Neck flexion is the action of moving your chin down toward your chest. Even though it’s a simple motion, it’s possible to develop pain, tightness, and decreased mobility in this area.
Causes may include actions as simple as looking down at your phone repeatedly, holding your head in one position, or sleeping incorrectly.
Read on to learn more about neck flexion along with exercises you can do to develop strength, improve posture, and increase your range of motion.
Neck flexion is the movement of lowering your chin down to your chest. This occurs at the joint just below the skull and uses deep neck flexor muscles as well as the sternocleidomastoid (SCM) muscle.
Other neck movements include:
- rotating the neck from side to side
- bending the neck laterally to bring the ear to the shoulder
- extending the neck to lift the chin upward
In neck flexion, a normal range of motion is 40 to 80 degrees, which is measured by a device called a goniometer. This shows how far you can move your neck without experiencing pain, discomfort, or resistance.
Healthy joints, muscles, and bones help to maintain a normal range of motion.
Impaired or limited neck flexion has a variety of causes and usually involves actions that require you to look down often. When it’s the result of looking down at a handheld device, it’s known as text neck.
Activities that can cause neck stiffness and limited range of motion include:
- computer and
- driving or sitting for extended periods
- walking, especially on uneven terrain
- sleeping incorrectly
- sewing, sketching, or writing
- carrying a heavy shoulder bag
- sports that use one side of the body
- repetitive movements of the upper body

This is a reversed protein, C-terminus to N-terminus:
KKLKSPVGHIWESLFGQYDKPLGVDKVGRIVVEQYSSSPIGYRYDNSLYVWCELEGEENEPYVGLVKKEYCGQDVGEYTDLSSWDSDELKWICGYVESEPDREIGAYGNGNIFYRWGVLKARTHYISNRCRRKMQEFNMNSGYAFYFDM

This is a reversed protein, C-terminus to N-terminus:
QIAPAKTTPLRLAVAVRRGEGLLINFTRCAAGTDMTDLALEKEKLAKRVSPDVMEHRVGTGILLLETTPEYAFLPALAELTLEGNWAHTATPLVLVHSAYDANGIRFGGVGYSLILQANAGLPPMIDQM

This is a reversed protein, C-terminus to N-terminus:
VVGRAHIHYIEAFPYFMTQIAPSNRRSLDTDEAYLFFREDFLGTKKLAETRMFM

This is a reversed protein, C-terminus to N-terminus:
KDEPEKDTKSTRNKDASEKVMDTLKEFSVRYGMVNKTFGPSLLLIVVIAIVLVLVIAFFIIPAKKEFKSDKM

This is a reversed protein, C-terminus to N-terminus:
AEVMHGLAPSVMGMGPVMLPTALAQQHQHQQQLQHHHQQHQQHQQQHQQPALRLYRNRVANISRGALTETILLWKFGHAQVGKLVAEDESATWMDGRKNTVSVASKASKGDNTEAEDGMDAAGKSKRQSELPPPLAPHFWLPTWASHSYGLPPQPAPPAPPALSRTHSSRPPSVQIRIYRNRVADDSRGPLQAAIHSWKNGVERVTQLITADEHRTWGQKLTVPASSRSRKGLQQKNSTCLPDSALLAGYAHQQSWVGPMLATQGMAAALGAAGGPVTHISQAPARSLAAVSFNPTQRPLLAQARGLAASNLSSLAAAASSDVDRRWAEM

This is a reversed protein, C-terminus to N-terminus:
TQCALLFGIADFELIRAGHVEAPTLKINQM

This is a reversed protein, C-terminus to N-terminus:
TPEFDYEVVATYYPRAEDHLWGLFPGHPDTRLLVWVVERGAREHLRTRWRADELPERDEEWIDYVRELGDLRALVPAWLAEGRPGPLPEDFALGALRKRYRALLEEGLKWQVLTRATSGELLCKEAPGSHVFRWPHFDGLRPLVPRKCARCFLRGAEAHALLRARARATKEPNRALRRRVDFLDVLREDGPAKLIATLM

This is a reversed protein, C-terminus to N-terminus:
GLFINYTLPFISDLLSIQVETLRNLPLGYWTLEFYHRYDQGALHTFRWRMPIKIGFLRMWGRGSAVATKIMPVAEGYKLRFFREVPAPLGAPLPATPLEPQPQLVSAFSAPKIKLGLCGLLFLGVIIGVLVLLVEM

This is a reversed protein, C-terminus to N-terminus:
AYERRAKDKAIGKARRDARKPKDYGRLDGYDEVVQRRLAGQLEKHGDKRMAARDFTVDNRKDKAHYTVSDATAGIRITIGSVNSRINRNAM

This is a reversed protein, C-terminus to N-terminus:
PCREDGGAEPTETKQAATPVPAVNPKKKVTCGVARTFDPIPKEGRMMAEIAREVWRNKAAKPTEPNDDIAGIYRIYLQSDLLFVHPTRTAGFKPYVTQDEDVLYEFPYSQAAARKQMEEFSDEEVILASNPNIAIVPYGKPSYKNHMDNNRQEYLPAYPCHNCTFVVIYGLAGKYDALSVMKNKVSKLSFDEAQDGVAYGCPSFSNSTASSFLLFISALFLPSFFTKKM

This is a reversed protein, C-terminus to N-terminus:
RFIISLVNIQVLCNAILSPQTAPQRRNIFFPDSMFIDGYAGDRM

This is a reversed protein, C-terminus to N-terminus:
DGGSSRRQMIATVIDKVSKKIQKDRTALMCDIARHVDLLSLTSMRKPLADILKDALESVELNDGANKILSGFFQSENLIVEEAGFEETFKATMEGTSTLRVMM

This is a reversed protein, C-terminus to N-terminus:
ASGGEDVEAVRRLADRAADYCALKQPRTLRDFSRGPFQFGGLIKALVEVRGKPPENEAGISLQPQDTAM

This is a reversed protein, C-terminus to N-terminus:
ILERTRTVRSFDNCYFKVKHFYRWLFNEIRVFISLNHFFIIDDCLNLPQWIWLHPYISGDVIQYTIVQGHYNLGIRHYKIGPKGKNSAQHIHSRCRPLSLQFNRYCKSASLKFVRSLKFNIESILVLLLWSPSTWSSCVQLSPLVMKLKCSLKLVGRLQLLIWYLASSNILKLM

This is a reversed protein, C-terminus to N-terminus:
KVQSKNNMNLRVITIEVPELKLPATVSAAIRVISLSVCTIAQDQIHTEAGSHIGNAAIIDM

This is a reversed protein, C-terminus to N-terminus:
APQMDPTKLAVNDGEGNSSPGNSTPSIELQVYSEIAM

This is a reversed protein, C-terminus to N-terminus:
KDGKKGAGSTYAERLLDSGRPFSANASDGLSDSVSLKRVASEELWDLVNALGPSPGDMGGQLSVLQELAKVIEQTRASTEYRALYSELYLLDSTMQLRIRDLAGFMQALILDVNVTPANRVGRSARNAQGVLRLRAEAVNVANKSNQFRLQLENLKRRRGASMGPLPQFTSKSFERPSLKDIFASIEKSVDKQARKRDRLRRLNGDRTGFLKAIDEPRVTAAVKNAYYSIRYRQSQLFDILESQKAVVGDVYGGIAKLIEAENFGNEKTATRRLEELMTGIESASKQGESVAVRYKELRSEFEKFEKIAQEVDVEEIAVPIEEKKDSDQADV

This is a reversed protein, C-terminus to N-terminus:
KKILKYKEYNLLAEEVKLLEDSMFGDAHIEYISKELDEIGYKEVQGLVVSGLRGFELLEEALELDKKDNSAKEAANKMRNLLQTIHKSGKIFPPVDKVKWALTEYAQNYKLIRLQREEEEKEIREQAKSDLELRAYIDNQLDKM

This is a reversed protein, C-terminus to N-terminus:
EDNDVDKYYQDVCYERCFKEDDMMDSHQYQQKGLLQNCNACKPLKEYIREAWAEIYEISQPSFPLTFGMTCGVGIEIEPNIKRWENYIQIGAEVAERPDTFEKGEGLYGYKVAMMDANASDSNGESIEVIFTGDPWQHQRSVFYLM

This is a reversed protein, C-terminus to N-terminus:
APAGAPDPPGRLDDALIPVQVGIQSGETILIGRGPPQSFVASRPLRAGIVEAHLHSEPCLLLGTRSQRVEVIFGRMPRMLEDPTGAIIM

The following exercises build strength, relieve pain, and increase range of motion in your neck and upper back. You can do these exercises while sitting or standing.
Use slow, controlled movements and avoid forcing any movements. While moving your neck, keep the rest of your body still to maintain correct alignment and posture.
Neck flexion stretch
This exercise will help loosen your posterior neck muscles and reduce tightness.
- Rest your arms alongside your body and engage your core muscles to stabilize your spine.
- Draw your shoulder blades back and down.
- Slowly draw your chin in toward your chest.
- Hold for 15–30 seconds.
- Do 2–4 repetitions.
To deepen this stretch, place one hand behind your head with your fingertips at the base of your skull to help guide the movement.
This exercise loosens up tight muscles, relieves pain, and reduces spinal pressure. Keep your eyes facing forward the whole time.
- Place your fingers on your chin to push your head as far backward as possible.
- Feel the stretch in the back of your neck.
- Hold for 2–3 seconds before returning to neutral.
- Do 3–4 sessions of 8–10 repetitions all at once or throughout the day.
The goal of these exercises is to lessen the intensity and severity of symptoms. These stretches relieve neck tension and pain, making them the perfect counterbalance to activities that require you to look down repeatedly.
Upward neck extensions
This exercise targets the front of your neck. You can do this exercise by moving with each breath instead of holding the position. Inhale as you look up and exhale as you return to the starting position.
- Begin in a seated position.
- Slowly bend your neck backward and gaze up toward the ceiling.
- Hold this position for 5-10 seconds.
- Do 5 repetitions.
Do this exercise when you first wake up or before bed to relieve pain and increase circulation.
- Lie horizontally across the bed with your head, upper back, and shoulders near the edge.